What is it about?
Our manuscript provides an important examination of factors influencing consumer attitudes towards food fraud. One of our research's most intriguing findings indicates the association between national culture, self-labeling as a victim, and food safety concerns. This research addressed such independent variables as national culture, self-labeling as a victim, and food safety concerns. To explore the effect of national culture, we compared German and Israeli samples. Our model showed that Israeli participants tended to define themselves as victims more than German participants. Israelis were also more concerned about food fraud than Germans. The concern about food fraud positively predicted attitudes toward food fraud.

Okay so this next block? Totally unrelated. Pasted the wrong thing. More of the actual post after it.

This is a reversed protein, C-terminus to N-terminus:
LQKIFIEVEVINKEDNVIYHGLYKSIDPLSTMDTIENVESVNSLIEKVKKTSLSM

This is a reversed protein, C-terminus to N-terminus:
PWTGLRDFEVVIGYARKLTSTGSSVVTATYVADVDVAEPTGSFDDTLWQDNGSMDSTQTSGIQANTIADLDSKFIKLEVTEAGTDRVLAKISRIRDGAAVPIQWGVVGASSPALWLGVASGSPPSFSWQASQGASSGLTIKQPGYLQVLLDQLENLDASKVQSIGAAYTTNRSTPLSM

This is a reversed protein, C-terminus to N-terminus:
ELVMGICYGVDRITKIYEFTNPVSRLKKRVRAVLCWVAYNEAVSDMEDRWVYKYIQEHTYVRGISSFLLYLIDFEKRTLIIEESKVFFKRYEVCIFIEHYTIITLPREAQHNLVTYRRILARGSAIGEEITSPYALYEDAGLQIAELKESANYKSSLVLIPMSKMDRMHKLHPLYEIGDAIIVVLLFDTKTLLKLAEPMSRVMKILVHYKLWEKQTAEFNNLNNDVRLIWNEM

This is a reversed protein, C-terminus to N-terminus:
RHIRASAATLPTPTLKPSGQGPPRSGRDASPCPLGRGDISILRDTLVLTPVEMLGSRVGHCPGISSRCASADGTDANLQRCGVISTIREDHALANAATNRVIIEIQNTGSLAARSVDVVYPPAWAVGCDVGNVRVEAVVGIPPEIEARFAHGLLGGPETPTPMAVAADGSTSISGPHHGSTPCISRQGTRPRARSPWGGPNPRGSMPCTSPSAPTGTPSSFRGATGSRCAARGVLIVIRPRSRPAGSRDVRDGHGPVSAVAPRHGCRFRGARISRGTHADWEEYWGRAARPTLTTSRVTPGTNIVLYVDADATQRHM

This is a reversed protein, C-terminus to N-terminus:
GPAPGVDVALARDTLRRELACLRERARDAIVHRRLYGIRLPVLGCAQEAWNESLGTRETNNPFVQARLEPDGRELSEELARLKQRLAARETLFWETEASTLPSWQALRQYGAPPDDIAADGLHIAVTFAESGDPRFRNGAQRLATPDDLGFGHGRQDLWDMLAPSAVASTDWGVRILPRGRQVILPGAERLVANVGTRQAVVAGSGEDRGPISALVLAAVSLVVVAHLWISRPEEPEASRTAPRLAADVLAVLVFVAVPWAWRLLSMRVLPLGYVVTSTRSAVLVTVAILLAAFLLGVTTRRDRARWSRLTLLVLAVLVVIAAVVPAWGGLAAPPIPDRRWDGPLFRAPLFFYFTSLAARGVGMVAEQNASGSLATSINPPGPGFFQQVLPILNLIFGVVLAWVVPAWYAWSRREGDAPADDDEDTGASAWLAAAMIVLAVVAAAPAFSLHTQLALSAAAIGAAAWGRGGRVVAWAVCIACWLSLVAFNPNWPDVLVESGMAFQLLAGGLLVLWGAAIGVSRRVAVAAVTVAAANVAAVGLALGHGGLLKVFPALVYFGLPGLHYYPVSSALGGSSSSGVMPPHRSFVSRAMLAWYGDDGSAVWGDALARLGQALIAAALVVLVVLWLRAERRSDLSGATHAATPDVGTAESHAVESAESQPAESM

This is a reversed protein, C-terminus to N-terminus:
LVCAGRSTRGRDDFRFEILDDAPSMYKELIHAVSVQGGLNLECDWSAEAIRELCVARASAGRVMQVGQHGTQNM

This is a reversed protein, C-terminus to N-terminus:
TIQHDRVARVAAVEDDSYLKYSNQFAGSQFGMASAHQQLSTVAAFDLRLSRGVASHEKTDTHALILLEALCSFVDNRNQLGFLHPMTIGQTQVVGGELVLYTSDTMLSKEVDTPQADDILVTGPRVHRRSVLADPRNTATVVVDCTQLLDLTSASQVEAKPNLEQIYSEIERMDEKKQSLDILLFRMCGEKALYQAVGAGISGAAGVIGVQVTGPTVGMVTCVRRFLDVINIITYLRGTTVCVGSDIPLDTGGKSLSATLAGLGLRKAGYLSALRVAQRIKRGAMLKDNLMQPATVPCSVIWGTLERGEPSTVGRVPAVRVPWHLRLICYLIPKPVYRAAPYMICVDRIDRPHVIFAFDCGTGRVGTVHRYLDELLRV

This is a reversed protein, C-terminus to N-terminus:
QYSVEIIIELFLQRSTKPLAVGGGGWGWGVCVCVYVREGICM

Photo by Hello I'm Nik on Unsplash
Why is it important?
Our results open a new and significant direction in research on the relationship between culture and consumer perception of crimes within the food sector. Also, from the theoretical point of view, this research contributes to the literature by emphasizing the link between cultural aspects, food safety concerns, and attitudes toward food fraud. The results of this research also have practical implications for policymakers and practitioners responsible for ensuring consumer safety and preventing and treating food fraud-related victimization.
Read the Original
This page is a summary of: Attitudes toward food fraud, food safety concerns, national culture, and self-labeling as a victim, Israel Affairs, April 2022, Taylor & Francis, DOI: 10.1080/13537121.2022.2066868.
You can read the full text:
The following have contributed to this page